Beaufort News

Storm expected to continue drenching northern Beaufort

Trisha Potts keeps an eye on her dog Buckley as they attempt to get out of the rain in downtown Beaufort Monday morning.
Trisha Potts keeps an eye on her dog Buckley as they attempt to get out of the rain in downtown Beaufort Monday morning. Jonathan Dyer, The Beaufort Gazette

Although storm damage amounted to no more than minor road flooding and downed branches, emergency responders and agencies in northern Beaufort County remained on the alert after heavy rain Sunday and Monday.

"We're just making sure our power tools are sharpened and our chain saws charged," Burton Fire District spokesman Dan Byrne said late Monday.

The National Weather Service in Charleston issued a high-surf advisory, which is in effect until 11 a.m. today. A flash flood watch was in effect until 11 p.m. Monday.

Parts of southeastern South Carolina received 2 to 5 inches of rain Monday, according to the weather service.

Showers and thunderstorms could add another quarter- to half-inch of rain across the area this afternoon, the weather service said. A slight chance of showers and thunderstorms is also in the forecast for Wednesday.

Most of the heavy rain fell in southern Beaufort County, and flooding in the northern part of the county was localized on small roads and not deep enough to impede traffic, county emergency management operations officer Chuck Runnion said. He asked that residents call the Sheriff's Office at 843-524-2477 to report downed limbs or other storm-related problems in coming days.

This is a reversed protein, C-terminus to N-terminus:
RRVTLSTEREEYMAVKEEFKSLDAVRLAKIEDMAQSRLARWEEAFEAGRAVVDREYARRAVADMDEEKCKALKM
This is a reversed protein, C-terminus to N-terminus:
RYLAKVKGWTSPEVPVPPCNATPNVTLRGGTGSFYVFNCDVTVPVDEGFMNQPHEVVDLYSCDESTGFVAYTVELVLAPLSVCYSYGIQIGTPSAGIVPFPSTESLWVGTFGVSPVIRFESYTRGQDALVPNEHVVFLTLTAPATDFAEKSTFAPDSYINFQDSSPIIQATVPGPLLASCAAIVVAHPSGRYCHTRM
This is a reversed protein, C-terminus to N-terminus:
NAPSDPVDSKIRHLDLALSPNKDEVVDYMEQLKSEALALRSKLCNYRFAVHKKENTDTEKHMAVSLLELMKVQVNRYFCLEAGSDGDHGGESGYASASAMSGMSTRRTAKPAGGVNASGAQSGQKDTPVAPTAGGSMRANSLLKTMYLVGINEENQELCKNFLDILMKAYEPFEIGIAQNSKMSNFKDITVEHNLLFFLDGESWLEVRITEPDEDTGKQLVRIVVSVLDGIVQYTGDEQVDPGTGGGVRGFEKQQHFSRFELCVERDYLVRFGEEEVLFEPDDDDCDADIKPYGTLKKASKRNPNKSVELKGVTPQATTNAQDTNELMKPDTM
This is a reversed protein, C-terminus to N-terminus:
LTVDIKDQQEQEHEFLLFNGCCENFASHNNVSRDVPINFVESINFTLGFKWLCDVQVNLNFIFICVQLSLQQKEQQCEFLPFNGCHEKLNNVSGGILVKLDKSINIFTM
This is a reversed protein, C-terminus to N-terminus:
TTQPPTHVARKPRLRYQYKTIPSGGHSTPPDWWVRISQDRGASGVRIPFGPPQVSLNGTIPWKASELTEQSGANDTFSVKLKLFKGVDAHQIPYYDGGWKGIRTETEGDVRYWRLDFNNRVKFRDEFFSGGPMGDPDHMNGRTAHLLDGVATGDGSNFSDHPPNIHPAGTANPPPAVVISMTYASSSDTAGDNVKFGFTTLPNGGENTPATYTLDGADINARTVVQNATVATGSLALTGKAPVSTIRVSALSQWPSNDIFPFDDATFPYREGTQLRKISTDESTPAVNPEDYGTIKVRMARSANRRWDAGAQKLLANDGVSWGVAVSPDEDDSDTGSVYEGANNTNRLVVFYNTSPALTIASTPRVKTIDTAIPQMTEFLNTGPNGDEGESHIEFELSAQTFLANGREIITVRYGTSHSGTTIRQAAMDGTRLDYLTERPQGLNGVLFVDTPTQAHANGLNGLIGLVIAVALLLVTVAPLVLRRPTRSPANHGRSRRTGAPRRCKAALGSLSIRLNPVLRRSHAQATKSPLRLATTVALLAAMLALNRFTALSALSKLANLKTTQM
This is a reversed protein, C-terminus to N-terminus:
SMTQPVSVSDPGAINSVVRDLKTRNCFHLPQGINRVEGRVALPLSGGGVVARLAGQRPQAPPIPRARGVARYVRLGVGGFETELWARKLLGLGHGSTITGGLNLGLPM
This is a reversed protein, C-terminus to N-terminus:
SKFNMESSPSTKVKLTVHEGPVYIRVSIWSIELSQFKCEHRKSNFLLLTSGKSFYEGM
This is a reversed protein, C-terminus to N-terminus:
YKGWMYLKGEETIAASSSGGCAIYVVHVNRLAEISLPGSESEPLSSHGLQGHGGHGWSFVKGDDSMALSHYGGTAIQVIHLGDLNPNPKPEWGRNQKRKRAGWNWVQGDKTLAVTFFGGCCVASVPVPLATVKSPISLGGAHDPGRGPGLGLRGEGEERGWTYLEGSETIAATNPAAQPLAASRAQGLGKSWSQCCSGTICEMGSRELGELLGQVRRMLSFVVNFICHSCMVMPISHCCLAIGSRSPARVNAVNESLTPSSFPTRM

The drainage system held up well Monday, county stormwater system manager Dan Ahern said. Beaufort County soil is sandy and drains quickly, so unless areas are deluged, they won't accumulate water, Ahern said.

SCE&G technicians responded to 12 incidents across Beaufort County that left 1,919 customers without power. As of 6 p.m. power had been restored to all but 45 customers, according to company spokesman Robert Yanity.

Beaufort Water Search and Rescue received no weather-related distress calls, but spokesman Dick Jennings urged people to stay off the water. The water was so rough, even inshore waters had whitecaps Monday, he said. People who go out and end up in trouble should call 911 for free help from the agency.

Though there have been few problems on the water, the shoreline is a different story, Jennings said.

"With these northeast winds and the high tides, it's just eating these beaches up," he said. "Hunting Island and Fripp Island are getting eaten up real bad."

Reporters Tom Barton and Cassie Foss contributed to this story.

Follow reporter Erin Moody at

Related content

  1. The National Weather Service
  2. SCE&G power outage map